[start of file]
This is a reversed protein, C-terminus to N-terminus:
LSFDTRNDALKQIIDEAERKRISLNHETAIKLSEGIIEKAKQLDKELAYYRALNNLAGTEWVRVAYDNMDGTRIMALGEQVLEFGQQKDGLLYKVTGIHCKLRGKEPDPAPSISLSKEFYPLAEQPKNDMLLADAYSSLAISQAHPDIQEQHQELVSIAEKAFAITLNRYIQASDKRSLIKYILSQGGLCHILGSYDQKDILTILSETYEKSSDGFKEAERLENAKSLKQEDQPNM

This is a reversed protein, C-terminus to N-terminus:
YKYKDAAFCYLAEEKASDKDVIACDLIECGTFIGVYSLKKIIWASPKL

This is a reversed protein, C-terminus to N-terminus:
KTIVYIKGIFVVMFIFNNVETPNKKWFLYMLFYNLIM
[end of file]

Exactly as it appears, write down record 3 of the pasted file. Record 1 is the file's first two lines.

This is a reversed protein, C-terminus to N-terminus:
KTIVYIKGIFVVMFIFNNVETPNKKWFLYMLFYNLIM